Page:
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— Former Vice President Joe Biden committed to picking a woman to be his vice presidential pick in Sunday night’s debate against Sen. Bernie Sanders, which began with a somber discussion on the coronavirus crisis.
— Georgia and Louisiana both postponed their presidential primaries as the coronavirus spread across the country. They may not be the last to take this step.
— Alabama’s secretary of state is seeking to move the runoff between former Attorney General Jeff Sessions and Tommy Tuberville, but he’s unsure if he has the ability to do so.
Days until the Arizona, Florida, Illinois and Ohio primaries: 1
Days until the 2020 election: 232
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THE DEBATE STAGE — The first one-on-one debate between Biden and Sanders started on a somber note, as both candidates conveyed the seriousness of the coronavirus. “This is bigger than any one of us. This calls for a national rallying of everybody together,” Biden said in the opening minutes of the debate. Sanders criticized President Donald Trump’s handling of the outbreak, while tying the crisis back to his overarching call for Medicare for All. Here are a few more takeaways from last night’s debate:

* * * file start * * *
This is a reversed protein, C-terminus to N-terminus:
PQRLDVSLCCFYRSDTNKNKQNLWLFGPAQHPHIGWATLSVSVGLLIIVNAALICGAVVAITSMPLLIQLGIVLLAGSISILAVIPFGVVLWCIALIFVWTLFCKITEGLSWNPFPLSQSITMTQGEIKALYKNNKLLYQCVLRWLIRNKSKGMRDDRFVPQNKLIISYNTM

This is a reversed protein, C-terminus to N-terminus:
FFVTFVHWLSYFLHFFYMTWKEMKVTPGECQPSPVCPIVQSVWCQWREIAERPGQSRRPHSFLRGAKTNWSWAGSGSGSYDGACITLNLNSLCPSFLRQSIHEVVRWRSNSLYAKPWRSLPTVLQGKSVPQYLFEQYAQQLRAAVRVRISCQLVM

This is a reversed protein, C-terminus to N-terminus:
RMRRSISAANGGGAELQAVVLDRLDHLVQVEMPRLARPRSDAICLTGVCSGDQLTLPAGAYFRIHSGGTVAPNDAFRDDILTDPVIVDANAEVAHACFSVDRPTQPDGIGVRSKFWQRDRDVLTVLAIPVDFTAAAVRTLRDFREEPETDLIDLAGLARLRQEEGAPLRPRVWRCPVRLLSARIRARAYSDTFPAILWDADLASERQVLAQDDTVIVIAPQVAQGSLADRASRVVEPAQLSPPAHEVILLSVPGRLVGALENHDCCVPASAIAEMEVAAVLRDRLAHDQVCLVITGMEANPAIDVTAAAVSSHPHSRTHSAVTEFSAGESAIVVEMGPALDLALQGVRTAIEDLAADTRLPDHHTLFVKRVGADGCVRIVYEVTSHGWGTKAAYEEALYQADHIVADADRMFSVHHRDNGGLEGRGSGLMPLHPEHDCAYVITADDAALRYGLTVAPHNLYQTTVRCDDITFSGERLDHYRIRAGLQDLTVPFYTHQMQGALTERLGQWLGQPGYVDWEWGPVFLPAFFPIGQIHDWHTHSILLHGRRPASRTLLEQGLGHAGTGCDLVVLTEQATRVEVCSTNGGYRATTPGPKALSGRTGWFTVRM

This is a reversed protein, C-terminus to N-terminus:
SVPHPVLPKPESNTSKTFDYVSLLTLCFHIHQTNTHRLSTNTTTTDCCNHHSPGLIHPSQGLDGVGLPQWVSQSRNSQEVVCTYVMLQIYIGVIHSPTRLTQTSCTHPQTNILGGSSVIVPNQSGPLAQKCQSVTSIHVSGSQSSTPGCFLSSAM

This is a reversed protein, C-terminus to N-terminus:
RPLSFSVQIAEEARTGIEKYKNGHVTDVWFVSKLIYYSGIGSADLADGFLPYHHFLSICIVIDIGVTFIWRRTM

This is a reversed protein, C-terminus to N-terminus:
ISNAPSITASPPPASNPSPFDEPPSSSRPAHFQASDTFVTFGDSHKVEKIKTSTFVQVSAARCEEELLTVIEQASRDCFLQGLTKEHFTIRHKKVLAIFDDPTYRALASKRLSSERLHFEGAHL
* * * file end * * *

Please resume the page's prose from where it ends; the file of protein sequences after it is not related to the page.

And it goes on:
— Biden’s big promise: I’ll have a woman veep. The former vice president said in no uncertain terms that his number two will be a woman. Sanders came pretty close to doing the same, saying he would “in all likelihood” also choose a woman running mate. Biden also pledged to put the first black woman on the Supreme Court.
— Run back the tapes! Biden and Sanders, two people who have been in Washington for quite a long while, spent a significant portion of the debate religiating each other’s records. In Sanders’ case, he picked away at Biden’s vote for the Iraq War and the 2008 bailout, while Biden turned the spotlight on Sanders’ past stance on gun control bills. But Sanders, largely, wasn’t a wrecking-ball in the debate to Biden, either. Our Sanders beat reporter Holly Otterbein had a smart thought in our debate livechat (you should join us for the next one!): “‘I know your heart is in the right place, but this requires bold, dramatic action’ — Sanders is talking about climate change, but I feel like that’s his analysis of Biden’s entire campaign.”
One moment that could stick? Sanders going after Biden over potential cuts to entitlement programs, a line of attack that his advisers have long hoped he’d bring up against Biden. Should Biden secure the nomination, team Trump will likely return to that (Trump has suggested he’d look at cutting entitlement programs).
— But in the end, there will be unity. Both Sanders and Biden stressed that they’d ultimately support the other candidate, should they not win the nomination. But one question for both candidates we would’ve liked to have seen answered: Biden skated around why he wasn’t attracting serious Latino support, and Sanders didn’t particularly answer why he was struggling with black voters.